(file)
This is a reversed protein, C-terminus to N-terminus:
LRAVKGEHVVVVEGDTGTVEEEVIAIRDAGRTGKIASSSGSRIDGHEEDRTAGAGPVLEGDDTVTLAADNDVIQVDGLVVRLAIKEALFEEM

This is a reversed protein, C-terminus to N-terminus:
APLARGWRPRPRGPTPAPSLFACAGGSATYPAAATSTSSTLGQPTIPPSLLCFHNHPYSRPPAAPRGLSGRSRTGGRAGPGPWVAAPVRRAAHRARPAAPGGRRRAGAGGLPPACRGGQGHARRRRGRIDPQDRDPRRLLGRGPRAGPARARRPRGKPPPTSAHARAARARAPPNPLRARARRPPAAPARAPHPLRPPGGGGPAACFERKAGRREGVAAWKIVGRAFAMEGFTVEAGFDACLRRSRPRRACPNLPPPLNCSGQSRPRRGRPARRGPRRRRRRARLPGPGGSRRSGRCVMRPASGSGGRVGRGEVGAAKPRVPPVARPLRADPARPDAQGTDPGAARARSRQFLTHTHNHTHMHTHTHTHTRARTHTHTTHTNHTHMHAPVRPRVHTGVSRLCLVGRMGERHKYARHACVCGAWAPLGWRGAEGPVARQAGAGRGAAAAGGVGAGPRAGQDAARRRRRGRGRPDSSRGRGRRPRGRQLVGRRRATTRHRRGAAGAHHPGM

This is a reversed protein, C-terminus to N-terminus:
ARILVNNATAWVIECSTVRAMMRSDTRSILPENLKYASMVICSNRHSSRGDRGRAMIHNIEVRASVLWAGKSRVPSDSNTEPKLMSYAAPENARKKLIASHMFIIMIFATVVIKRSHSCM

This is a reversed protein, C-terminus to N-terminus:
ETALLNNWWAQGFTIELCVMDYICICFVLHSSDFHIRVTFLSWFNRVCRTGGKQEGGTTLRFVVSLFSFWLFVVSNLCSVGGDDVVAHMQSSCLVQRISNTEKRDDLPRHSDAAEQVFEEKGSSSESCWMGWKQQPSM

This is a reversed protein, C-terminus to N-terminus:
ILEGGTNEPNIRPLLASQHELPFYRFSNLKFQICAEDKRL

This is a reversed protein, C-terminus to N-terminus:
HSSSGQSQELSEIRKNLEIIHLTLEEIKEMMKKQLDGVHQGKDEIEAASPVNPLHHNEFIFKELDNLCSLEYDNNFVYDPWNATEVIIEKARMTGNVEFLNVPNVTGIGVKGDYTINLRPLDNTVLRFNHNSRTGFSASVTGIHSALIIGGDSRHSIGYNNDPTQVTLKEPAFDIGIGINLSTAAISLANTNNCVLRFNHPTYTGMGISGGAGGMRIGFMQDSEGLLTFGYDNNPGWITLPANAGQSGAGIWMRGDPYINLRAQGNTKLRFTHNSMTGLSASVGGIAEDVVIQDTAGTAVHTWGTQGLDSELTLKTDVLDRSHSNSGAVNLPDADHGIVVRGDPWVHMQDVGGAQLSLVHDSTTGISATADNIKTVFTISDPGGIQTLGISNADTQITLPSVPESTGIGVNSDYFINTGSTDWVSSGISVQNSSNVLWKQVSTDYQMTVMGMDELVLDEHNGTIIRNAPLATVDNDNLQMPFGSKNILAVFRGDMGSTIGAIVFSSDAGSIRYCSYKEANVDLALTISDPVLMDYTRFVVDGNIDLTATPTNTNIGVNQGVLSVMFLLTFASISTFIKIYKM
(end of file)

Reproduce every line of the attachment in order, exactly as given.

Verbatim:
This is a reversed protein, C-terminus to N-terminus:
LRAVKGEHVVVVEGDTGTVEEEVIAIRDAGRTGKIASSSGSRIDGHEEDRTAGAGPVLEGDDTVTLAADNDVIQVDGLVVRLAIKEALFEEM

This is a reversed protein, C-terminus to N-terminus:
APLARGWRPRPRGPTPAPSLFACAGGSATYPAAATSTSSTLGQPTIPPSLLCFHNHPYSRPPAAPRGLSGRSRTGGRAGPGPWVAAPVRRAAHRARPAAPGGRRRAGAGGLPPACRGGQGHARRRRGRIDPQDRDPRRLLGRGPRAGPARARRPRGKPPPTSAHARAARARAPPNPLRARARRPPAAPARAPHPLRPPGGGGPAACFERKAGRREGVAAWKIVGRAFAMEGFTVEAGFDACLRRSRPRRACPNLPPPLNCSGQSRPRRGRPARRGPRRRRRRARLPGPGGSRRSGRCVMRPASGSGGRVGRGEVGAAKPRVPPVARPLRADPARPDAQGTDPGAARARSRQFLTHTHNHTHMHTHTHTHTRARTHTHTTHTNHTHMHAPVRPRVHTGVSRLCLVGRMGERHKYARHACVCGAWAPLGWRGAEGPVARQAGAGRGAAAAGGVGAGPRAGQDAARRRRRGRGRPDSSRGRGRRPRGRQLVGRRRATTRHRRGAAGAHHPGM

This is a reversed protein, C-terminus to N-terminus:
ARILVNNATAWVIECSTVRAMMRSDTRSILPENLKYASMVICSNRHSSRGDRGRAMIHNIEVRASVLWAGKSRVPSDSNTEPKLMSYAAPENARKKLIASHMFIIMIFATVVIKRSHSCM

This is a reversed protein, C-terminus to N-terminus:
ETALLNNWWAQGFTIELCVMDYICICFVLHSSDFHIRVTFLSWFNRVCRTGGKQEGGTTLRFVVSLFSFWLFVVSNLCSVGGDDVVAHMQSSCLVQRISNTEKRDDLPRHSDAAEQVFEEKGSSSESCWMGWKQQPSM

This is a reversed protein, C-terminus to N-terminus:
ILEGGTNEPNIRPLLASQHELPFYRFSNLKFQICAEDKRL

This is a reversed protein, C-terminus to N-terminus:
HSSSGQSQELSEIRKNLEIIHLTLEEIKEMMKKQLDGVHQGKDEIEAASPVNPLHHNEFIFKELDNLCSLEYDNNFVYDPWNATEVIIEKARMTGNVEFLNVPNVTGIGVKGDYTINLRPLDNTVLRFNHNSRTGFSASVTGIHSALIIGGDSRHSIGYNNDPTQVTLKEPAFDIGIGINLSTAAISLANTNNCVLRFNHPTYTGMGISGGAGGMRIGFMQDSEGLLTFGYDNNPGWITLPANAGQSGAGIWMRGDPYINLRAQGNTKLRFTHNSMTGLSASVGGIAEDVVIQDTAGTAVHTWGTQGLDSELTLKTDVLDRSHSNSGAVNLPDADHGIVVRGDPWVHMQDVGGAQLSLVHDSTTGISATADNIKTVFTISDPGGIQTLGISNADTQITLPSVPESTGIGVNSDYFINTGSTDWVSSGISVQNSSNVLWKQVSTDYQMTVMGMDELVLDEHNGTIIRNAPLATVDNDNLQMPFGSKNILAVFRGDMGSTIGAIVFSSDAGSIRYCSYKEANVDLALTISDPVLMDYTRFVVDGNIDLTATPTNTNIGVNQGVLSVMFLLTFASISTFIKIYKM